The spot of tranquillity – the Millennium Chapel – in the most vibrant place of entertainment  is set to become even more peaceful with a meditation garden.

The idea for the garden above the Wishing Others Well (Wow) centre in Paceville, which serves as the social assistance arm of the Millennium Chapel, grew out of the Narcotics Anonymous service provided by the same foundation.

“The use of drugs has gone up, and the need for NA sessions, which have been held since 2000, increased from one weekly meeting to three.

“We noticed that very often, the people who come for an NA meeting spend some time meditating in a quiet room. So we thought of providing a better atmosphere and turning the terrace into a meditation garden with Maltese plants mentioned in the Bible,” Millennium Chapel director Hilary Tagliaferro told this newspaper.

Fr Tagliaferro considers this project a “dream” for the foundation, as it will enhance the services that it provides for people to “conquer drugs, alcohol and gambling addictions”.

Drugs and alcohol are a “major threat” to society, according to Fr Tagliaferro, who noted that teenagers are found passed out or sleeping outside the Millennium Chapel every weekend. They are often taken in and counselled about where to find help.

“We never turn our back on anyone, and even saving one life makes it worth the effort. When someone reaches rock bottom, feels abandoned or is shaken up because they end up in court or at a police station, we reach out and provide counselling to prepare them for a rehab programme with Caritas and Sedqa, among others.”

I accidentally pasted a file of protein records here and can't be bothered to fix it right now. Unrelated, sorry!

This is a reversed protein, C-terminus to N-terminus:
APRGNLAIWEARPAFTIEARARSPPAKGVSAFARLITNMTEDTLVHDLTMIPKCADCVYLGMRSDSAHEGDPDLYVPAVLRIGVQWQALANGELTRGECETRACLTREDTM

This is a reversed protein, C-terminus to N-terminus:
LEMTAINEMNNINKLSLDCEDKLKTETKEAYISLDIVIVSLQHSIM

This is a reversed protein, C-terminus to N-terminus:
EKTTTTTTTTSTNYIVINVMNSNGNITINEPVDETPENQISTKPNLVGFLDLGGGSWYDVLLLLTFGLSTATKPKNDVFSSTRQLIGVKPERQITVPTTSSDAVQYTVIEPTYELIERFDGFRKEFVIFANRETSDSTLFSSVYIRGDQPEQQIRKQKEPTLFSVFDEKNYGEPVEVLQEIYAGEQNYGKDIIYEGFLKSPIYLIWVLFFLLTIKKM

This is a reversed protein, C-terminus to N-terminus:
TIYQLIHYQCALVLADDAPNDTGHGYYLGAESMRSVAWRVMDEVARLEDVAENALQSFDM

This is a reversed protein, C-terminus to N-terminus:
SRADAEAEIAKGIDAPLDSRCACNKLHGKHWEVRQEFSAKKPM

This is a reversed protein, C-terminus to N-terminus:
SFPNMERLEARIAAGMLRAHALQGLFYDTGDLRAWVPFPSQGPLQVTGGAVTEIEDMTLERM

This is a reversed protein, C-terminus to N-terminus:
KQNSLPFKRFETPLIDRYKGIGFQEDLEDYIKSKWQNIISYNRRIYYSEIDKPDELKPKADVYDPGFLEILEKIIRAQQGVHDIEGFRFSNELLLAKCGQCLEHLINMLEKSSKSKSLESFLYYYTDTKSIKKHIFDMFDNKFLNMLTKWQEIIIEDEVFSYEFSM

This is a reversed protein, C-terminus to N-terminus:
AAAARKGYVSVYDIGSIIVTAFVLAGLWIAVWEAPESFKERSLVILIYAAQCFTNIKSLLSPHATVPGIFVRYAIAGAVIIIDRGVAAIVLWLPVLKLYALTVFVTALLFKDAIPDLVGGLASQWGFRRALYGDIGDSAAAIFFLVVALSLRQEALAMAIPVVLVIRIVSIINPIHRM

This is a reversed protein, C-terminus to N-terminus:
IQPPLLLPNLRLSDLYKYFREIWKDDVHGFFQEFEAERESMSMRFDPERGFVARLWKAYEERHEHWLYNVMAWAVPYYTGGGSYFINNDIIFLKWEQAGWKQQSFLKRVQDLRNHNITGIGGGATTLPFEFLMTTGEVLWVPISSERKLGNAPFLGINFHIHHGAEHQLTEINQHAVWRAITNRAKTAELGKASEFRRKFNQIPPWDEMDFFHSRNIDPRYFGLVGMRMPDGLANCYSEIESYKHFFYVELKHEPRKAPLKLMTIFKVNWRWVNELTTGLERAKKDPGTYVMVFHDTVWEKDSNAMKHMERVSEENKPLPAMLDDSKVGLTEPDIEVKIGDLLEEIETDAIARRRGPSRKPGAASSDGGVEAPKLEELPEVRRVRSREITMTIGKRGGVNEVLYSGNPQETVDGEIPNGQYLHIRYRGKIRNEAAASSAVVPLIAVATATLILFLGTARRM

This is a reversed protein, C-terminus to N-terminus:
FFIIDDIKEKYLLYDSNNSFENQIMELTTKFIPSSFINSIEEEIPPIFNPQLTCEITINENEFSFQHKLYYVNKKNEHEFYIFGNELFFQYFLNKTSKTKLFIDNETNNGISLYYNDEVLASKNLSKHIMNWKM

The Millennium Chapel employs 14 professional counsellors who provide free service throughout the day. The NA service is offered to those who complete rehab.

The application for the Biblical Meditation Garden, which will involve the landscaping of an existing terrace on the roof of Wow, has already been submitted to the Planning Authority.

Despite the name, the space will be open to people with different beliefs, who will be free to draw their own spiritual inspiration for meditation.

It will be landscaped with Maltese plants that are mentioned in the Bible and which have featured in a book, penned by Peter Calamatta, that is being sold in aid of the Millennium Chapel.

Out of more than 100 trees mentioned in the Bible, at least 40 are still grown in Malta and have been documented in the book, called Maltese Plants in the Bible.

The garden, split on two levels, will be named Casiciaco and Hippo after two gardens in Italy and Algeria which played an important role in the conversion of St Augustine and in forming his first religious community.

Fr Tagliaferro, an Augustinian himself, said the foundation was hoping to open the garden in time for the 200-year anniversary of the Augustinian province in Malta.

The first Augustinian community arrived in Malta from South Italy and Sicily some 600 years ago, but it was not until much later, on September 14, 1817, that Rome sanctioned the first Maltese autonomous province.

Prof. Richard England and his assistant Duncan Polidano, the two architects who created the Millennium Chapel, are also behind the plans submitted to Planning Authority for the construction of the meditation garden.

The foundation is grateful that the two architects have offered their services voluntarily and accepted to be part of the project, Fr Tagliaferro said.

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